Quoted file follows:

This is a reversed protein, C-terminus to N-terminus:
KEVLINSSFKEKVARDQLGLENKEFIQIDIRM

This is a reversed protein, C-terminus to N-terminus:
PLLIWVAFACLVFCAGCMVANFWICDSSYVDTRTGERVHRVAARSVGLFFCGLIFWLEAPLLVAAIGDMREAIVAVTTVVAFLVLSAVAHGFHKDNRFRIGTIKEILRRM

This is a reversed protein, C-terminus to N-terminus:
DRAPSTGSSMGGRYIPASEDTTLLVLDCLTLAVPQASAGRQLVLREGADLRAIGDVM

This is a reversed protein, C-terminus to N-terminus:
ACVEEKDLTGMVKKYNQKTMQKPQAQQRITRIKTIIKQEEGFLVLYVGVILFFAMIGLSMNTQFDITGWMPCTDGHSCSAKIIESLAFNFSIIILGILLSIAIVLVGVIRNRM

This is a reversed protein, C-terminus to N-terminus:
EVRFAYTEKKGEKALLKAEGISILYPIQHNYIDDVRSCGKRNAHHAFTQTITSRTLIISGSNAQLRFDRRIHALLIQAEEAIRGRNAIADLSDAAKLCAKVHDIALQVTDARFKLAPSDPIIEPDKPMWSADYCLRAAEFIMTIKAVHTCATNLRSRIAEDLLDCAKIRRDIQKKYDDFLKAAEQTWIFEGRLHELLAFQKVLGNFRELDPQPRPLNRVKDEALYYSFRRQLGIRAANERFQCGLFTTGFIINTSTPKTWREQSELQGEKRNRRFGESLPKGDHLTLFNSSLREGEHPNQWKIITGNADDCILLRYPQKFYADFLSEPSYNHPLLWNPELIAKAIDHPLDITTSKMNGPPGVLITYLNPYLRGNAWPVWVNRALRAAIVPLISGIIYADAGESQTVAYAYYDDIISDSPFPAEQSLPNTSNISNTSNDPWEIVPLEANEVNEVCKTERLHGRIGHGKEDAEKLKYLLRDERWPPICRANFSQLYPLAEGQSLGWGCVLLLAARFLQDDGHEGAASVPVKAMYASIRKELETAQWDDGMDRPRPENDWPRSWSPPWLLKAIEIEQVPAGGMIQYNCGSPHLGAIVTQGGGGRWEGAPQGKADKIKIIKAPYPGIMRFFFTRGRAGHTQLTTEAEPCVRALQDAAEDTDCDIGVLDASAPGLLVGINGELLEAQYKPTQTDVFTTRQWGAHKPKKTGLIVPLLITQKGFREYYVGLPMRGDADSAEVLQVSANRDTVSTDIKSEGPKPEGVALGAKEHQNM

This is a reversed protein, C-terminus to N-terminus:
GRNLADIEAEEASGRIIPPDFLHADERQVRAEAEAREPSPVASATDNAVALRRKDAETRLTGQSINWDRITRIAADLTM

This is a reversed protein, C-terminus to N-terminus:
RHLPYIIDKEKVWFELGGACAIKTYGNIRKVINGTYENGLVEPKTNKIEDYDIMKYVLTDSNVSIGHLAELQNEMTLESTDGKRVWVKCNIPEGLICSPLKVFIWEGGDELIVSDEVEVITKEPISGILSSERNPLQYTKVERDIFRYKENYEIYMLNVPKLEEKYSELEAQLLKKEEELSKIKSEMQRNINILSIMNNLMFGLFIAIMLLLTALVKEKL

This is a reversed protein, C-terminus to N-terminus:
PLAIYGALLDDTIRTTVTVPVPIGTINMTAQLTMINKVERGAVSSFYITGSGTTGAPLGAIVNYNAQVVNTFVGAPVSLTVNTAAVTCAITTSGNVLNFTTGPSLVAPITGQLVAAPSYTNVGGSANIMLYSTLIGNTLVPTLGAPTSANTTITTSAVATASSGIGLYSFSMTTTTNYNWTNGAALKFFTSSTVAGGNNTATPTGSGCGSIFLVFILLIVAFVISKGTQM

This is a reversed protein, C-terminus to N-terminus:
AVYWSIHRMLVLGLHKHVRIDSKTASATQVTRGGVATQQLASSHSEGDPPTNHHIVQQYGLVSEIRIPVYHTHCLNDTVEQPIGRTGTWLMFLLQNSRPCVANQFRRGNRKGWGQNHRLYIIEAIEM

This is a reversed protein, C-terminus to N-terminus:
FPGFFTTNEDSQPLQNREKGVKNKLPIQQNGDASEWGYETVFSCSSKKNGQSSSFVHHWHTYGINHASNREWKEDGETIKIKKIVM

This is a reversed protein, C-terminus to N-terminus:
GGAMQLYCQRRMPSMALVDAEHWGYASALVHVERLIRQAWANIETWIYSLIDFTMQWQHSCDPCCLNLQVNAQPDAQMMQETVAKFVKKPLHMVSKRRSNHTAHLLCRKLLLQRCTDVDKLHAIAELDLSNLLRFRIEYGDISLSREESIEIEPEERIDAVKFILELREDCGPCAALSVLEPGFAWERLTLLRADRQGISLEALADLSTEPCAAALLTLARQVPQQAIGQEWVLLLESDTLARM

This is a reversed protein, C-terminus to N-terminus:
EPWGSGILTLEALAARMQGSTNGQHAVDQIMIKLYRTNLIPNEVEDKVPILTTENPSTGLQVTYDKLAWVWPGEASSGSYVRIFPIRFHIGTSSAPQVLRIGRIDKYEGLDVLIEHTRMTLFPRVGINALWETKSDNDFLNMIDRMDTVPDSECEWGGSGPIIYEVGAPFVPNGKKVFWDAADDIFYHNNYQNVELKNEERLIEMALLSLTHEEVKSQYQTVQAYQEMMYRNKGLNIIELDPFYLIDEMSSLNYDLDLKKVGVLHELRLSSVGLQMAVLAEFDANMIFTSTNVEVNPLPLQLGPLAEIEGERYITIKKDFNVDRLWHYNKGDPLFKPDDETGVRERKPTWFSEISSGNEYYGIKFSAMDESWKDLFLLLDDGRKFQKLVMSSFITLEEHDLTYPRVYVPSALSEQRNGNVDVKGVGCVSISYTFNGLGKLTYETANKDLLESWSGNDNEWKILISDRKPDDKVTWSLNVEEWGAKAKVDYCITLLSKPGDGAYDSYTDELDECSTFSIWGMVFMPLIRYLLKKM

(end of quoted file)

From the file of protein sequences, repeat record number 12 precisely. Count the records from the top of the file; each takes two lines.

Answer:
This is a reversed protein, C-terminus to N-terminus:
EPWGSGILTLEALAARMQGSTNGQHAVDQIMIKLYRTNLIPNEVEDKVPILTTENPSTGLQVTYDKLAWVWPGEASSGSYVRIFPIRFHIGTSSAPQVLRIGRIDKYEGLDVLIEHTRMTLFPRVGINALWETKSDNDFLNMIDRMDTVPDSECEWGGSGPIIYEVGAPFVPNGKKVFWDAADDIFYHNNYQNVELKNEERLIEMALLSLTHEEVKSQYQTVQAYQEMMYRNKGLNIIELDPFYLIDEMSSLNYDLDLKKVGVLHELRLSSVGLQMAVLAEFDANMIFTSTNVEVNPLPLQLGPLAEIEGERYITIKKDFNVDRLWHYNKGDPLFKPDDETGVRERKPTWFSEISSGNEYYGIKFSAMDESWKDLFLLLDDGRKFQKLVMSSFITLEEHDLTYPRVYVPSALSEQRNGNVDVKGVGCVSISYTFNGLGKLTYETANKDLLESWSGNDNEWKILISDRKPDDKVTWSLNVEEWGAKAKVDYCITLLSKPGDGAYDSYTDELDECSTFSIWGMVFMPLIRYLLKKM